For Saeed, the court is friendly territory. It cleared him in 2009 of charges that he masterminded the attacks that killed 166 people in Mumbai, India’s financial capital, the year before. He was also exonerated by Pakistan’s Supreme Court, which declared that “the India lobby” ginned up the charges.
Saeed’s ability to evade U.S. and Indian calls for his arrest for almost four years can be attributed, observers say, to the dysfunction of Pakistan’s civilian and judicial institutions, which are nominally independent but subject to strong-arming by the powerful military.
Now the bounty on Saeed is playing into negotiations by the United States to restore its relationship with Pakistan, whose cooperation Washington needs to prosecute the war in Afghanistan and withdraw its troops.
The bounty announcement intensified the passionate anti-American sentiment in Pakistan. Many Pakistanis — from members of conservative religious parties to mainstream politicians — joined Saeed in decrying the bounty as a sop to historical adversary India and another example of U.S. meddling in sovereign affairs.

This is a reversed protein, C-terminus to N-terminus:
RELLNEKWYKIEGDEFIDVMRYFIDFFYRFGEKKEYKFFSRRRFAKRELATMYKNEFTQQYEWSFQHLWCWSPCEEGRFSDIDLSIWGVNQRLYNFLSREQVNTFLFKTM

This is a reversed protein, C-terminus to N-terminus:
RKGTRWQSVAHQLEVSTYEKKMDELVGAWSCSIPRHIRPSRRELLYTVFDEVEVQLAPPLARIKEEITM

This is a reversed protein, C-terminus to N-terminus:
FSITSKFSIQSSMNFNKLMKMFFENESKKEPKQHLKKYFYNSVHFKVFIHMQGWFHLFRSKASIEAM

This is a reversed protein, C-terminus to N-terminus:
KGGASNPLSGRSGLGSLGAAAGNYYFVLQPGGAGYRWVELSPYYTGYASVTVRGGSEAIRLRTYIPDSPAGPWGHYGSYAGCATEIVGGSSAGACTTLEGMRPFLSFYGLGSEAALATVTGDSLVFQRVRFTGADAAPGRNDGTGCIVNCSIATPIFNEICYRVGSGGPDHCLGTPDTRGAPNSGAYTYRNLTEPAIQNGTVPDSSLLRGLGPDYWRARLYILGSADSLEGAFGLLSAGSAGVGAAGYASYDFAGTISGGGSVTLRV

“Saeed appears to have gotten a public boost from it,” said American University professor Stephen Tankel, author of “Storming the World Stage,” a book about Lashkar-i-Taiba.
Before he was designated a top-tier terrorist in the State Department’s Rewards for Justice program this month, Saeed had irritated the United States with his vociferous campaign against the reopening of NATO supply routes through Pakistani territory; the routes were closed after U.S. airstrikes killed 24 Pakistani soldiers in November.
Parliament recently approved the convoys, which are expected to resume shortly. Now Saeed has called for mass civil disobedience in which followers would use their bodies to block the trucks and oil tankers.
Among Pakistanis, Saeed has built goodwill through his Lahore-based Jamaat-ud-Dawa, or Party of Truth, which operates schools, poverty-relief programs and health clinics.
The United States has also designated Jamaat-ud-Dawa as an international terrorist organization, but it is not banned in Pakistan. Saeed says it is a social welfare group that has nothing to do with Lashkar-i-Taiba.
Saeed enjoys the support of several pro-Taliban religious leaders and groups organized under the banner of the increasingly influential Defense of Pakistan Council, which serves as an outlet for Pakistani anger over CIA drone strikes in the country’s tribal territories and the war in Afghanistan.